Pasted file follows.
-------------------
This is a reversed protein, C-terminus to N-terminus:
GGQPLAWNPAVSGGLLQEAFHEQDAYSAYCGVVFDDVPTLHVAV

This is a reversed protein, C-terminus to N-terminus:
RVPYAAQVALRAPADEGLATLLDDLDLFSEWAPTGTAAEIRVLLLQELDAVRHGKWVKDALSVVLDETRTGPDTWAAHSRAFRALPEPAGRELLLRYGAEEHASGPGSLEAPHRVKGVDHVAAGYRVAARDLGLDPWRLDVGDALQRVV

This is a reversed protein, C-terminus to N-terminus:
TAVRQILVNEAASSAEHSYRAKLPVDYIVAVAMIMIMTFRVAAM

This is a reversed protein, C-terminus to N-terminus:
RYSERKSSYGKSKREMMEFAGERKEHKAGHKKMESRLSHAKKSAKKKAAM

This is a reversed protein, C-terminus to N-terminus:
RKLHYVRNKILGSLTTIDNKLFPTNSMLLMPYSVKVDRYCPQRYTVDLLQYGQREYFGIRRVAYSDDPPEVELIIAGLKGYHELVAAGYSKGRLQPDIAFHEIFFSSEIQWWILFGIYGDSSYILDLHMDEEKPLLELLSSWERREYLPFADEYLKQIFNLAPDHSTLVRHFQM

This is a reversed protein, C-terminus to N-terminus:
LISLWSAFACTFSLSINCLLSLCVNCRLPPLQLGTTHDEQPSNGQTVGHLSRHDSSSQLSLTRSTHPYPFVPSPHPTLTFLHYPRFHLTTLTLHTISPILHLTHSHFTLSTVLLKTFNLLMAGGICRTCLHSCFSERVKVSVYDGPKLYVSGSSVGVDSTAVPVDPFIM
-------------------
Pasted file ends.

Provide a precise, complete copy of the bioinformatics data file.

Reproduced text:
This is a reversed protein, C-terminus to N-terminus:
GGQPLAWNPAVSGGLLQEAFHEQDAYSAYCGVVFDDVPTLHVAV

This is a reversed protein, C-terminus to N-terminus:
RVPYAAQVALRAPADEGLATLLDDLDLFSEWAPTGTAAEIRVLLLQELDAVRHGKWVKDALSVVLDETRTGPDTWAAHSRAFRALPEPAGRELLLRYGAEEHASGPGSLEAPHRVKGVDHVAAGYRVAARDLGLDPWRLDVGDALQRVV

This is a reversed protein, C-terminus to N-terminus:
TAVRQILVNEAASSAEHSYRAKLPVDYIVAVAMIMIMTFRVAAM

This is a reversed protein, C-terminus to N-terminus:
RYSERKSSYGKSKREMMEFAGERKEHKAGHKKMESRLSHAKKSAKKKAAM

This is a reversed protein, C-terminus to N-terminus:
RKLHYVRNKILGSLTTIDNKLFPTNSMLLMPYSVKVDRYCPQRYTVDLLQYGQREYFGIRRVAYSDDPPEVELIIAGLKGYHELVAAGYSKGRLQPDIAFHEIFFSSEIQWWILFGIYGDSSYILDLHMDEEKPLLELLSSWERREYLPFADEYLKQIFNLAPDHSTLVRHFQM

This is a reversed protein, C-terminus to N-terminus:
LISLWSAFACTFSLSINCLLSLCVNCRLPPLQLGTTHDEQPSNGQTVGHLSRHDSSSQLSLTRSTHPYPFVPSPHPTLTFLHYPRFHLTTLTLHTISPILHLTHSHFTLSTVLLKTFNLLMAGGICRTCLHSCFSERVKVSVYDGPKLYVSGSSVGVDSTAVPVDPFIM